African Violet Fever

We popped into the C.N.E last night for a bit of picture-taking and happened upon the Toronto Gesneriad Society table displaying the largest selection of the craziest African violets I have ever seen! Some of the names were just a little bit naughty, and some of the plants over-the-top Vegas Show Girl shimmery, giving me the impression that the African violet world isn’t totally about doillies and perfect leaf formation.

I had a bag of cameras on hand that prevented me from purchasing any plants, however they were selling standard leaf cuttings for 2 bucks a piece. It took me a good 20 minutes to make a choice but in the end I chose 4 very ornamental variegated leaf varieties. I chose:

- Deadly Sting
- Ness’ Orange Pekoe
- Northern Seduction – Has dark burgundy flowers. Leaves variegated mostly along the edges.
- Sonoma Imapink

Growing African Violets from Leaves

It is very easy to grow an entire African violet plant (or two, or three) from a single leaf. All you need to do is cut the stem end on an angle using a really sharp blade. Then you just pop the stem into some moistened vermiculite and wait. Of course, don’t forget to keep it moist. Soon enough the leaf will set root and start to produce little plantlets around it. Transplant the babies and you’re off. You can have your own full-grown ‘Dirty Face’, ‘Lady Diana’ or ‘Nancy Reagan’ plant in six short months!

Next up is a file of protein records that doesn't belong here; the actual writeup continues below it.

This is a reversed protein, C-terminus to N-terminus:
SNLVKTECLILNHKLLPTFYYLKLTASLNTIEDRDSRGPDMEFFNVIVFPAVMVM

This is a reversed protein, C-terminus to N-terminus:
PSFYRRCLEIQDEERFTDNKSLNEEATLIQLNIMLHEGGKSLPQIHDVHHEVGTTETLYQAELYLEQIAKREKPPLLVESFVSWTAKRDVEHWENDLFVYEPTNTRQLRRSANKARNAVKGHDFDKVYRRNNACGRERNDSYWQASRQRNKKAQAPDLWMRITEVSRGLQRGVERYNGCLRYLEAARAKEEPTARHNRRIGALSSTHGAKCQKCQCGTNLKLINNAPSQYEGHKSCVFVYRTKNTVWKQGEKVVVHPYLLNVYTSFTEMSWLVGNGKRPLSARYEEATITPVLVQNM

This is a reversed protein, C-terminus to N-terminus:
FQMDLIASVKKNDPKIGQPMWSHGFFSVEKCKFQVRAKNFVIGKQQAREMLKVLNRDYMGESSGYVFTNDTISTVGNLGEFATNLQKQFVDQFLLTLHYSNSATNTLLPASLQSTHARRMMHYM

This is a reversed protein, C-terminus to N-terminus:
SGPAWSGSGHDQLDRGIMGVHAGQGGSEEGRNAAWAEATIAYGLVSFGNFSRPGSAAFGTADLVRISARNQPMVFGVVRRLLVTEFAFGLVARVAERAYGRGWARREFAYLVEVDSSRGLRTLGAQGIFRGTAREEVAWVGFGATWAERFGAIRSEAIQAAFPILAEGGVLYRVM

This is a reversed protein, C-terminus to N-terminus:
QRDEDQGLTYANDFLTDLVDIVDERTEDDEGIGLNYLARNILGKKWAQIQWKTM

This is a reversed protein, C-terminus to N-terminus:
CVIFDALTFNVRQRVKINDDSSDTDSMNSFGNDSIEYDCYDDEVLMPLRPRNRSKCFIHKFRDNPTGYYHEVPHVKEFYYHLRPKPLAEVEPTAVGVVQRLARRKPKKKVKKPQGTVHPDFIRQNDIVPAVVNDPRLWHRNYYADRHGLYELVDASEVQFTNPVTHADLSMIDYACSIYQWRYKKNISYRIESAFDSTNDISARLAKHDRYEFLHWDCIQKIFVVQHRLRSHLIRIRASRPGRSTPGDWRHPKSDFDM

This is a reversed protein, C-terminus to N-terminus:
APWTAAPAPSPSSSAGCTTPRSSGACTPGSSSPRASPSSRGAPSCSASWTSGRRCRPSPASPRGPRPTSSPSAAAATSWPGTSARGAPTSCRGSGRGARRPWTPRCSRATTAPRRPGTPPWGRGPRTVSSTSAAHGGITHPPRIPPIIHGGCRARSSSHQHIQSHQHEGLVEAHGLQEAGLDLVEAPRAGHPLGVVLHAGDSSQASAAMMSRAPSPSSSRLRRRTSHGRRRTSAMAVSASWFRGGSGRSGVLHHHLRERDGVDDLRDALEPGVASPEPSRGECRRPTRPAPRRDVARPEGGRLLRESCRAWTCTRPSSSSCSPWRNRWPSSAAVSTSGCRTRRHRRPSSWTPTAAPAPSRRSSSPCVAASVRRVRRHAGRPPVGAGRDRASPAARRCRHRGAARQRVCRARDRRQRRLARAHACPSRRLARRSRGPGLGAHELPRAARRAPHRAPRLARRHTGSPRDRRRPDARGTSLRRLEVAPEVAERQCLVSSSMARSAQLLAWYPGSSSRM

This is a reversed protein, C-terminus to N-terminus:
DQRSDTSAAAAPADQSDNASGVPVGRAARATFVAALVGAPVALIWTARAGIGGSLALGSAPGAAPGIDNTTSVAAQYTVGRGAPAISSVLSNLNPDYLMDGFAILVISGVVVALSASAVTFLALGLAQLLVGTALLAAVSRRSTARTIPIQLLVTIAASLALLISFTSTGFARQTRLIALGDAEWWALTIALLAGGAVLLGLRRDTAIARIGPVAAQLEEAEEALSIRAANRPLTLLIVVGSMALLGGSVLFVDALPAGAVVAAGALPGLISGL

Gayla Trail
Gayla is a writer, photographer, and former graphic designer with a background in the Fine Arts, cultural criticism, and ecology. She is the author, photographer, and designer of best-selling books on gardening, cooking, and preserving.

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4 thoughts on “African Violet Fever

  1. I love African violets, too…it seems like such a miracle when they bloom! I have three mini violets I got at Canada Blooms in my cubicle at work. I have three others here at home, but I’m going to try to propagate more from the leaves as suggested.

  2. i have to admit, they make me think of little old ladies and lace curtains in airless living-rooms, but the ‘deadly sting’ may just sway me on that one…

  3. If you have problems starting the leaves try planting them in those clear grocery store food containers that have lids. It makes like a mini greenhouse and they do really well in them.

  4. I CURRENTLY OWN AN AFRICAN VIOLET THAT WAS GIVEN TO ME IN A DISH GARDEN WHEN MY 16 YEAR OLD DAUGHTER WAS BORN. IT LOVES WHERE IT LIVES, BUT I AM CONCERNED THAT I MIGHT LOOSE IT SOON. I WONDERED IF I COULD ROOT FROM THE MOTHER PLANT. I DO NOT KNOW THAT MUCH ABOUT THEM THEREFORE NEED ASSISTANCE.

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